June 19, 2019

How to Maximize Your Orientation Shift

By Sara Andrabi, MD

Your last shift as a resident is fast approaching. You are going to be a newly-minted emergency medicine attending physician before you know it! You’ve signed a contract, met with the department leadership and feel good about what’s to come. Most places will require you do an orientation shift before you start. These shifts are a great way to get to know how the emergency department works without the stress of seeing patients independently. Most places will compensate your time on an orientation shift as well. If one is not required before starting your new job, request one. This is by no means an all-inclusive list, but here are some key things that should be reviewed during this time.

  1. EMR: Make sure your login works. Ask if there are any specific documentation requirements or nuances to documenting specific types of ED processes (restraints, procedures, leaving against medical advice, signing charts, scribe usage, billing, etc). There’s nothing more stressful than being on your first shift and spending more time figuring out how to order a medication than taking care of the patient.
    Handoff:Transitions of care are some of the most vulnerable times in the care of patients. A significant amount of patient safety errors can be attributed to issues with transitioning patient care. Know how this works in your ED and who is ultimately responsible for the patient at any given time in the patient’s care. Some specific instances that have been attributed to be higher risk include admitted patients who are boarding in the ED and in-process patients seen by the prior ED provider who do not have a disposition.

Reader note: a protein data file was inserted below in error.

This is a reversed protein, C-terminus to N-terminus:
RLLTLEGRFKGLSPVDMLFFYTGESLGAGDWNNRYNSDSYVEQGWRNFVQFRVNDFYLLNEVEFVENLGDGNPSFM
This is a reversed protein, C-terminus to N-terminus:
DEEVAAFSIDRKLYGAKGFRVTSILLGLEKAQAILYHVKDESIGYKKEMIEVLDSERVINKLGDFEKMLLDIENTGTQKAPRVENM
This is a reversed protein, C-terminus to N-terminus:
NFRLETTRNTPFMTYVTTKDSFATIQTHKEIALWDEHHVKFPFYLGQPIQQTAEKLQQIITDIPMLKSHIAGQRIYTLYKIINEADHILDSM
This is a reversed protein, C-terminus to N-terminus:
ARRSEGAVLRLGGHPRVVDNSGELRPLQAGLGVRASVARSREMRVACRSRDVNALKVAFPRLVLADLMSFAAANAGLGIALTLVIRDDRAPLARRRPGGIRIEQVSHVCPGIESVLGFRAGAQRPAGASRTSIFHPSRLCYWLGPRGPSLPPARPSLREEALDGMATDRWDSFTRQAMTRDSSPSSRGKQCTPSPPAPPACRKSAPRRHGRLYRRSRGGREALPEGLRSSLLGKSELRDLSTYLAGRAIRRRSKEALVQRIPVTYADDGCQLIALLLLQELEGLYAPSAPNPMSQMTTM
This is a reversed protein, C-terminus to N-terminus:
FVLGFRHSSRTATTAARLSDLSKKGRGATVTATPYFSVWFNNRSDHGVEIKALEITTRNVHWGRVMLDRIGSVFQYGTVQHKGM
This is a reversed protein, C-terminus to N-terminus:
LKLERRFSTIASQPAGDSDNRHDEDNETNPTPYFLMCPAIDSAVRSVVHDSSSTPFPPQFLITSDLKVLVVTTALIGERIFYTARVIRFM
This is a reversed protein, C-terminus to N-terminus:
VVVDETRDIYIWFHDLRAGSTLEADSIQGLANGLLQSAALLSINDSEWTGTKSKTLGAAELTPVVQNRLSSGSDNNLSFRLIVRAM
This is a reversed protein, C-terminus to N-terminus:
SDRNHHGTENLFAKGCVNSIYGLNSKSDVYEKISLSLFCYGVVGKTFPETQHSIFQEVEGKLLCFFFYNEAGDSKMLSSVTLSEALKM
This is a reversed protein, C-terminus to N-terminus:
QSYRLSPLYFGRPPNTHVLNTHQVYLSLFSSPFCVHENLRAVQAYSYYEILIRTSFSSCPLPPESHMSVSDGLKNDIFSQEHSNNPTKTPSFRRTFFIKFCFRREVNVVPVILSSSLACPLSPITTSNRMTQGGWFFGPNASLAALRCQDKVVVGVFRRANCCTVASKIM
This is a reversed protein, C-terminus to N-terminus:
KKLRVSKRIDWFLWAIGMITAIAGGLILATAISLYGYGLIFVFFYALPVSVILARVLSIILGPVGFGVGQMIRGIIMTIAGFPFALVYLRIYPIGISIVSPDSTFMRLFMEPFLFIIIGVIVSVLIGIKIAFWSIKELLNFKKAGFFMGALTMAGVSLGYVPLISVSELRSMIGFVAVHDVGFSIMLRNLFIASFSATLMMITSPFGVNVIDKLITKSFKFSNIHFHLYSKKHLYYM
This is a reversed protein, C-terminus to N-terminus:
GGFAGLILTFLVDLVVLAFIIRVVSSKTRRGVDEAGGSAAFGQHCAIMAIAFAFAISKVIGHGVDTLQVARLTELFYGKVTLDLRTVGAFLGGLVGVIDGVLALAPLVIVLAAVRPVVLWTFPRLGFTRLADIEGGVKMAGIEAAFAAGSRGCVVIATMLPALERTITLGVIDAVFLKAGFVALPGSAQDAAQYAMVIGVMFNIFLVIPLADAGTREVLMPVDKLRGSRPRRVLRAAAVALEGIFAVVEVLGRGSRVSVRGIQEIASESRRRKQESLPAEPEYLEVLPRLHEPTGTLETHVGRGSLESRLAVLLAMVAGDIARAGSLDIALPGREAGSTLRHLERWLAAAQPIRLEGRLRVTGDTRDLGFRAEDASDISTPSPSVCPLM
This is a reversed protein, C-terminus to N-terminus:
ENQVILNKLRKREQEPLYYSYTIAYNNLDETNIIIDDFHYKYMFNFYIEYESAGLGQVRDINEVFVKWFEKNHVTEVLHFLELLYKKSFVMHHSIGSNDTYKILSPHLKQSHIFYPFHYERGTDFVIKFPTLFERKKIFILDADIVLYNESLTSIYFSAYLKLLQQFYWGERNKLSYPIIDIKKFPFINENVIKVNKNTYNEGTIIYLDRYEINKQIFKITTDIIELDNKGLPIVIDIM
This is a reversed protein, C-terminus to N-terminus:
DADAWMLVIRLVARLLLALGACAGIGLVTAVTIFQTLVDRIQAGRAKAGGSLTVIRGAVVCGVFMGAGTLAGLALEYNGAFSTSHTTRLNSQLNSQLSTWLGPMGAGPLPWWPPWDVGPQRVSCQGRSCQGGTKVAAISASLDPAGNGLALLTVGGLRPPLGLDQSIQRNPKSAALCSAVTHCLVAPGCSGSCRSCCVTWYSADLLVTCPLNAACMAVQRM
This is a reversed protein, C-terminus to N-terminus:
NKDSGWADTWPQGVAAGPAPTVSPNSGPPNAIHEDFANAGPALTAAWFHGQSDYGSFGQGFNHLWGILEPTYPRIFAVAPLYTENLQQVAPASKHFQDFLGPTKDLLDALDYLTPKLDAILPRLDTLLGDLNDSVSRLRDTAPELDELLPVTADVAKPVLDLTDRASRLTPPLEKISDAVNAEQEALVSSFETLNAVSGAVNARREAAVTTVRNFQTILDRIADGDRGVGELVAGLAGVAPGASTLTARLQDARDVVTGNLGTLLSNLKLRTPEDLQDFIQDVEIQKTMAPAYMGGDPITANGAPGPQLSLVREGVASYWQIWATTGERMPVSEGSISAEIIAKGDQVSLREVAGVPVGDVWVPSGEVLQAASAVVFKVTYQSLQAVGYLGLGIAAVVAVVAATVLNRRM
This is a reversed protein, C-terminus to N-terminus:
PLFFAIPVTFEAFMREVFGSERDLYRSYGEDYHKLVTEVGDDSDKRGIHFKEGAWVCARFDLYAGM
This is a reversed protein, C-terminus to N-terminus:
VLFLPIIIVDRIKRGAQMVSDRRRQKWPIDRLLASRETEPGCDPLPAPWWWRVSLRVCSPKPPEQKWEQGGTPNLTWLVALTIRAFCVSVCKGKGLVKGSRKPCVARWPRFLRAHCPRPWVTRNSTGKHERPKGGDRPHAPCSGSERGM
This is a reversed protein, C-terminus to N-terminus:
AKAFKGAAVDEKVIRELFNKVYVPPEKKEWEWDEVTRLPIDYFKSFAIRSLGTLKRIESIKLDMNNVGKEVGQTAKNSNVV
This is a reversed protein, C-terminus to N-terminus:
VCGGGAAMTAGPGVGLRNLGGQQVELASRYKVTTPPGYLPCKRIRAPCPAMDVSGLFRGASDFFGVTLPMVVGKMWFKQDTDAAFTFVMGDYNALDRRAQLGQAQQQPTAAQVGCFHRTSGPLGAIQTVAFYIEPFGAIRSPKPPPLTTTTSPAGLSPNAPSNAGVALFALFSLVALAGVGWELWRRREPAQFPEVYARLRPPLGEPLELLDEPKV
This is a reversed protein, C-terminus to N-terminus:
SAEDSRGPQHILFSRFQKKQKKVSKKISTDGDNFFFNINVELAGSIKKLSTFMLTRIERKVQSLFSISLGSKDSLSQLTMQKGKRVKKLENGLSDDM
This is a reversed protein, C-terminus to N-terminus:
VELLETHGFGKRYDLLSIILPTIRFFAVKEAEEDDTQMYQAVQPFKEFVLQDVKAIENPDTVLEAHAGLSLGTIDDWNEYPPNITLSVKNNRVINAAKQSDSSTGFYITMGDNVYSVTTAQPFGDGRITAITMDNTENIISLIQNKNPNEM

2. Who You Gonna Call: Know who to call when challenges arise. Having backup to navigate any system issues or provider specific issues (professionalism issues with colleagues, unable to admit, questions on when to transfer patients, etc.) is key. Usually this is the medical director, but some larger institutions can have 3-4 individuals who alternate being administrators-on-call. Know what the call system is for your shop. Additionally, know how call activation works in case your group takes back up call, you are unable to make it to a shift, or your relief does not show.
  3. What’s in your toolbox? Orientation shifts are a great time to walk around the ED and find out where certain equipment or procedural items are located. Make sure you ask about backup airway equipment (cric kit, fiberoptic, etc.), pediatric-specific tools (most places have a pediatric crash cart that they house this on), baby warmer. This is also a good time to ask about provider backup as EDs vary in those that have anesthesia, OB, neonatology, etc. in-house.
  4. Know your footprint: Find out who is responsible for responding to codes outside of the emergency department. Some places have specific code teams; others require the EM physician to do this. The same goes for procedures that are needed off-peak-hours outside of the ED.
  5. Time off: Know how schedule requests work for your group. Some groups require advance notice for vacation, specific holidays, etc. Some groups require inputting request via electronic scheduling systems, others require in-writing notification, etc.
  6. Talk to other recent grads: Not all EDs are the same. Talk with individuals who have recently graduated. Ask them what challenges they met when starting to work in this specific ED or if they have any specific advice.

You’ve got this. Now, take a deep breath – you are ready! Enjoy your first shift!
Sara is an attending physician. She is the assistant medical director at Ben Taub Hospital Emergency Department and assistant program director for the Department of Emergency Medicine at Baylor College of Medicine.

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